Playing their second match of the year against each other, the Indian Wells final between Roger Federer and Novak Djokovic went down to the wire.
By the time the 2014 edition of the BNP Paribas Open rolled around, some questions were swirling around the state of Novak Djokovic’s game. The world No. 2 had his three-year winning streak snapped at the Australian Open earlier in the year and followed that loss up with a semifinal defeat to Roger Federer in Dubai. At Indian Wells, Djokovic’s early form was suspect: He went to three sets in the third and fourth rounds, had a fairly easy time in the quarterfinals, and then went the distance again in the semifinals. He battled through, though, to make his first final of the year.
Parallel to Djokovic’s struggles through the draw, Federer had a much easier time. With Rafael Nadal, Stan Wawrinka and Andy Murray in the top half all going out before the quarterfinals, Federer took full advantage as he made it to the title match without dropping a set. Indian Wells was his third final in his first four tournaments of 2014.
Playing for the Indian Wells title was familiar territory for both players: Federer was going for his fifth triumph in the desert, while Djokovic was vying for his third. And at least one of them had played in the final seven of the previous 10 years.
It was Federer who struck first, winning the first set, 6-3, and running his sets-won streak against Djokovic to three, going back to their match in Dubai earlier in the year.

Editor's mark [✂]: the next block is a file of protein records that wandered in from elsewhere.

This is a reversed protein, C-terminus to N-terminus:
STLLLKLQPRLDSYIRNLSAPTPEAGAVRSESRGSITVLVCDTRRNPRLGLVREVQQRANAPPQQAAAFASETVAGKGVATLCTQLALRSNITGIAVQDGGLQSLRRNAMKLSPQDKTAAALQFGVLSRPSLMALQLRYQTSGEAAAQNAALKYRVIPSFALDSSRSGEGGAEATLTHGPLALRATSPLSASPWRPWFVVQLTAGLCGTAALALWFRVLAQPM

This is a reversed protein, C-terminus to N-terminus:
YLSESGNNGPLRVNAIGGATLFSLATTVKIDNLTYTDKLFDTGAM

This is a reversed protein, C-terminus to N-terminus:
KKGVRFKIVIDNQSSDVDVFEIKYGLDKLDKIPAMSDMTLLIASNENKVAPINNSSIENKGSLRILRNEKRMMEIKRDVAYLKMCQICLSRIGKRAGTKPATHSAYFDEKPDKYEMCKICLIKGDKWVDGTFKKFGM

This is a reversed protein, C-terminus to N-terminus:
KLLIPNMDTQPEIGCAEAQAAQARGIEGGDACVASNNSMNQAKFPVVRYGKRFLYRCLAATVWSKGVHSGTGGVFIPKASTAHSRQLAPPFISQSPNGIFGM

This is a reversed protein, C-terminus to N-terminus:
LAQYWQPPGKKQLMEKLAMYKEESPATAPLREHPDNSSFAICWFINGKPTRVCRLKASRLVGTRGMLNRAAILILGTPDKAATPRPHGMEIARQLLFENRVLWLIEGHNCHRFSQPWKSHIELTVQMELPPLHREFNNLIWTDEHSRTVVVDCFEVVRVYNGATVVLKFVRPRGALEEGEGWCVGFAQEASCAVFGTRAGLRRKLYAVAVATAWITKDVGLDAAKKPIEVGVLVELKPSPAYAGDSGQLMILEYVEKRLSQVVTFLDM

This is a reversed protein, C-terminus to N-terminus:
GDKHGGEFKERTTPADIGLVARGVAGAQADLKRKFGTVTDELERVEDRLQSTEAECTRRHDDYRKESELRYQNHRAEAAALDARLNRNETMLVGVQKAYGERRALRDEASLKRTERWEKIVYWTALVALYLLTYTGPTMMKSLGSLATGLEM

The Swiss kept up the pressure in the early stages of the second set. In the eighth game, though, Djokovic finally earned his first break point of the match. He broke, and then served it out to take the second 6-3.
All square now, it was Djokovic that turned up the heat early in the third set, as he broke Federer’s serve in the third game. They stayed on serve the next few games and Djokovic had a chance to serve out the match at 5-4. Federer, with his back against the wall, stormed back for an easy break, and the two remained on serve until the deciding tiebreak. By the time the first changeover in the tiebreak happened, Djokovic was up 5-1. Federer got it to 3-6, but it was too big an obstacle and Djokovic won it 7-3 to clinch his first title of the year.
Djokovic’s start to 2014 was quite atypical: 2006 was the last year he failed to win a title within the first two months of the season.
The Indian Wells final marked the ninth time Federer and Djokovic contested a title match against each other. Going into this match, their head-to-head result in finals was 4-4.